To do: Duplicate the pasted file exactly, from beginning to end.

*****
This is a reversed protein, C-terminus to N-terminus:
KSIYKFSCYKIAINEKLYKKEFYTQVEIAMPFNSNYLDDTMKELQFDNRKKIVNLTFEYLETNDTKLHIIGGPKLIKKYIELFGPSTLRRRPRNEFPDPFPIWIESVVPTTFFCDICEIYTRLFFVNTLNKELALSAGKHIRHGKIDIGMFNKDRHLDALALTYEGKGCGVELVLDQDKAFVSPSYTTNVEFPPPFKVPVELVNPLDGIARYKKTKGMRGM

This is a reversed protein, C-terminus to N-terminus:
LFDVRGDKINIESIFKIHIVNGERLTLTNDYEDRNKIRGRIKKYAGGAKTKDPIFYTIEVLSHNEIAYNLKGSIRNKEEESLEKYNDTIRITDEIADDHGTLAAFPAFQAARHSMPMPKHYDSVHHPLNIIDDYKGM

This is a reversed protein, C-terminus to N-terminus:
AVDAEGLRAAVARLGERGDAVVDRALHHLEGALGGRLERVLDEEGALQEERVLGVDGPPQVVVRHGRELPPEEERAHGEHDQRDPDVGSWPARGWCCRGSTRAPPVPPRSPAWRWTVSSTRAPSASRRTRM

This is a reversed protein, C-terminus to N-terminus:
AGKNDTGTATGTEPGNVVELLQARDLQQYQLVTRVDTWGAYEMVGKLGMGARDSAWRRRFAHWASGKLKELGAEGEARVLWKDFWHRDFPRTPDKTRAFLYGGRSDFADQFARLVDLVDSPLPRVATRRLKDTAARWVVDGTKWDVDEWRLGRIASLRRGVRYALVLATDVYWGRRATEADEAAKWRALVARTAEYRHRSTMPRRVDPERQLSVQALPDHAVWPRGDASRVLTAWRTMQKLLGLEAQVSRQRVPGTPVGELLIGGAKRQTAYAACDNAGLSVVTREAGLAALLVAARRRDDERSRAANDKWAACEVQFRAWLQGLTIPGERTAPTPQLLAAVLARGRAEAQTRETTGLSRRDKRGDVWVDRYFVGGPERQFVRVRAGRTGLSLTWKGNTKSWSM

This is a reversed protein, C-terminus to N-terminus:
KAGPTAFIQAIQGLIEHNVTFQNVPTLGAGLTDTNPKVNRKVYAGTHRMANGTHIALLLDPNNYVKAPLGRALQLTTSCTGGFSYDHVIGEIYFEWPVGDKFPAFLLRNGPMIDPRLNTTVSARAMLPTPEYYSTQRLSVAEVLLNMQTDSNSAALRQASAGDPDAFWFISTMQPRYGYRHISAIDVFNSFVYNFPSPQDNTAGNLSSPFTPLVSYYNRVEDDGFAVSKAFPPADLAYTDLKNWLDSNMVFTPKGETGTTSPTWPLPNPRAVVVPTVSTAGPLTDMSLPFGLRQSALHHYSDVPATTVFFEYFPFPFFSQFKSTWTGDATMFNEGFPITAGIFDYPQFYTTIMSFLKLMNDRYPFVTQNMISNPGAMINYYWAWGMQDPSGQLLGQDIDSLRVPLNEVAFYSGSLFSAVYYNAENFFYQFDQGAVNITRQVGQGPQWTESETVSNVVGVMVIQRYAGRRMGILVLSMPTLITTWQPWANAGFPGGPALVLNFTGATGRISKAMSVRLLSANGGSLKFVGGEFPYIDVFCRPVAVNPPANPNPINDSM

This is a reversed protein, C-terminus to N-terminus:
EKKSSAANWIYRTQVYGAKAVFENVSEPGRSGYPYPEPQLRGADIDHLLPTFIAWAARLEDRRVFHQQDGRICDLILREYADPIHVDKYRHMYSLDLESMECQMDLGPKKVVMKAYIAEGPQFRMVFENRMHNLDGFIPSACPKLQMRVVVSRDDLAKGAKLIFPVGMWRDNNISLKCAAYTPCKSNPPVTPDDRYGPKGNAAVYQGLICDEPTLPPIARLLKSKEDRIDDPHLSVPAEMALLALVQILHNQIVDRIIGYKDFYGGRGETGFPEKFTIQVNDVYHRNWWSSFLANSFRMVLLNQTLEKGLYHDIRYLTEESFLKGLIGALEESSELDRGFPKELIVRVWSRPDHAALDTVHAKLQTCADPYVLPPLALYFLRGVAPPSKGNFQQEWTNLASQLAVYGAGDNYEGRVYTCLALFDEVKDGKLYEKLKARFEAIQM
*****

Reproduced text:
This is a reversed protein, C-terminus to N-terminus:
KSIYKFSCYKIAINEKLYKKEFYTQVEIAMPFNSNYLDDTMKELQFDNRKKIVNLTFEYLETNDTKLHIIGGPKLIKKYIELFGPSTLRRRPRNEFPDPFPIWIESVVPTTFFCDICEIYTRLFFVNTLNKELALSAGKHIRHGKIDIGMFNKDRHLDALALTYEGKGCGVELVLDQDKAFVSPSYTTNVEFPPPFKVPVELVNPLDGIARYKKTKGMRGM

This is a reversed protein, C-terminus to N-terminus:
LFDVRGDKINIESIFKIHIVNGERLTLTNDYEDRNKIRGRIKKYAGGAKTKDPIFYTIEVLSHNEIAYNLKGSIRNKEEESLEKYNDTIRITDEIADDHGTLAAFPAFQAARHSMPMPKHYDSVHHPLNIIDDYKGM

This is a reversed protein, C-terminus to N-terminus:
AVDAEGLRAAVARLGERGDAVVDRALHHLEGALGGRLERVLDEEGALQEERVLGVDGPPQVVVRHGRELPPEEERAHGEHDQRDPDVGSWPARGWCCRGSTRAPPVPPRSPAWRWTVSSTRAPSASRRTRM

This is a reversed protein, C-terminus to N-terminus:
AGKNDTGTATGTEPGNVVELLQARDLQQYQLVTRVDTWGAYEMVGKLGMGARDSAWRRRFAHWASGKLKELGAEGEARVLWKDFWHRDFPRTPDKTRAFLYGGRSDFADQFARLVDLVDSPLPRVATRRLKDTAARWVVDGTKWDVDEWRLGRIASLRRGVRYALVLATDVYWGRRATEADEAAKWRALVARTAEYRHRSTMPRRVDPERQLSVQALPDHAVWPRGDASRVLTAWRTMQKLLGLEAQVSRQRVPGTPVGELLIGGAKRQTAYAACDNAGLSVVTREAGLAALLVAARRRDDERSRAANDKWAACEVQFRAWLQGLTIPGERTAPTPQLLAAVLARGRAEAQTRETTGLSRRDKRGDVWVDRYFVGGPERQFVRVRAGRTGLSLTWKGNTKSWSM

This is a reversed protein, C-terminus to N-terminus:
KAGPTAFIQAIQGLIEHNVTFQNVPTLGAGLTDTNPKVNRKVYAGTHRMANGTHIALLLDPNNYVKAPLGRALQLTTSCTGGFSYDHVIGEIYFEWPVGDKFPAFLLRNGPMIDPRLNTTVSARAMLPTPEYYSTQRLSVAEVLLNMQTDSNSAALRQASAGDPDAFWFISTMQPRYGYRHISAIDVFNSFVYNFPSPQDNTAGNLSSPFTPLVSYYNRVEDDGFAVSKAFPPADLAYTDLKNWLDSNMVFTPKGETGTTSPTWPLPNPRAVVVPTVSTAGPLTDMSLPFGLRQSALHHYSDVPATTVFFEYFPFPFFSQFKSTWTGDATMFNEGFPITAGIFDYPQFYTTIMSFLKLMNDRYPFVTQNMISNPGAMINYYWAWGMQDPSGQLLGQDIDSLRVPLNEVAFYSGSLFSAVYYNAENFFYQFDQGAVNITRQVGQGPQWTESETVSNVVGVMVIQRYAGRRMGILVLSMPTLITTWQPWANAGFPGGPALVLNFTGATGRISKAMSVRLLSANGGSLKFVGGEFPYIDVFCRPVAVNPPANPNPINDSM

This is a reversed protein, C-terminus to N-terminus:
EKKSSAANWIYRTQVYGAKAVFENVSEPGRSGYPYPEPQLRGADIDHLLPTFIAWAARLEDRRVFHQQDGRICDLILREYADPIHVDKYRHMYSLDLESMECQMDLGPKKVVMKAYIAEGPQFRMVFENRMHNLDGFIPSACPKLQMRVVVSRDDLAKGAKLIFPVGMWRDNNISLKCAAYTPCKSNPPVTPDDRYGPKGNAAVYQGLICDEPTLPPIARLLKSKEDRIDDPHLSVPAEMALLALVQILHNQIVDRIIGYKDFYGGRGETGFPEKFTIQVNDVYHRNWWSSFLANSFRMVLLNQTLEKGLYHDIRYLTEESFLKGLIGALEESSELDRGFPKELIVRVWSRPDHAALDTVHAKLQTCADPYVLPPLALYFLRGVAPPSKGNFQQEWTNLASQLAVYGAGDNYEGRVYTCLALFDEVKDGKLYEKLKARFEAIQM